said Mr. Wilson, throwing down a magazine on the table in the
commercial room of the Railway Hotel.
"Who was speaking
of perplexities?" inquired Mr.
reading about them, if you want to be
exact—it just occurred to me that perhaps you three men may
be interested in a little matter connected with myself."
It was Christmas
Eve, and the four commercial
travellers were spending the holiday at Grassminster.
suspected that the others had no homes, and perhaps each was conscious
of the fact that he was in that predicament himself.
In any case they
seemed to be perfectly comfortable, and as they drew round the cheerful
fire the conversation became general.
"What is the
difficulty?" asked Mr. Packhurst.
difficulty in the matter, when you
rightly understand it. It is like this.
A man named Parker had a
flying-machine that would carry two.
He was a venturesome sort of
chap—reckless, I should call him—and he had some
bother in finding a man willing to risk his life in making an ascent
However, an uncle of mine thought he would chance it, and one
fine morning he took his seat in the machine and she started off well.
When they were up about a thousand feet, my nephew
Wilson! What was your nephew doing
there? You said your uncle," interrupted Mr. Stubbs.
"Did I? Well, it
does not matter.
suddenly turned to Parker and said that the engine wasn't running well,
so Parker called out to my uncle——"
"Look here," broke
in Mr. Waterson, "we are
Was it your uncle or your nephew?
Let's have it one way
or the other."
"What I said is
Parker called out to
my uncle to do something or other, when my nephew——"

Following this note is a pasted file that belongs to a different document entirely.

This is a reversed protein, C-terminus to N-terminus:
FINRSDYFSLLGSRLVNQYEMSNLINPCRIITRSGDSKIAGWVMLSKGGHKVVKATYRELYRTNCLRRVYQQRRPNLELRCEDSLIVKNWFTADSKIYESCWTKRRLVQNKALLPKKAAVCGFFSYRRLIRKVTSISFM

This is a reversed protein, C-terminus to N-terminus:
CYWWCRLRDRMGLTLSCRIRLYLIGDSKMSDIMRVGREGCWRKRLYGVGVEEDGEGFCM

"There you are
again, Wilson," cried Mr. Stubbs;
"once for all, are we to understand that both your uncle and your
nephew were on the machine?"
thought I made that clear. Where was
I? Well, my nephew shouted back to Parker——"
"Phew! I'm sorry to
interrupt you again, Wilson,
but we can't get on like this. Is it true that the machine would only
"Of course. I said
at the start that it only
"Then what in the
name of aerostation do you mean
by saying that there were three persons on board?" shouted Mr. Stubbs.
"Who said there
"You have told us
that Parker, your uncle, and
your nephew went up on this blessed flying-machine."
"And the thing
would only carry two!"
"Wilson, I have
known you for some time as a
truthful man and a temperate man," said Mr. Stubbs, solemnly.
"But I am
afraid since you took up that new line of goods you have overworked
"Half a minute,
Stubbs," interposed Mr. Waterson.
"I see clearly where we all slipped a cog. Of course, Wilson, you meant
us to understand that Parker is either your uncle or your nephew. Now
we shall be all right if you will just tell us whether Parker is your
uncle or nephew."
"He is no relation
to me whatever."
The three men
sighed and looked anxiously at one
Mr. Stubbs got up from his chair to reach the matches, Mr.
Packhurst proceeded to wind up his watch, and Mr. Waterson took up the
poker to attend to the fire.
It was an awkward moment, for at the
season of goodwill nobody wished to tell Mr. Wilson exactly what was in
said Mr. Wilson, very
deliberately, "and it's rather sad, how thick-headed some people
You don't seem to grip the facts.
It never seems to have occurred to
either of you that my uncle and my nephew are one and the same man."
all three together.
"Yes; David George
Linklater is my uncle, and he
is also my nephew. Consequently, I am both his uncle and nephew. Queer,
isn't it? I'll explain how it comes about."
Mr. Wilson put the
case so very simply that the
three men saw how it might happen without any marriage within the
Perhaps the reader can work it out for himself.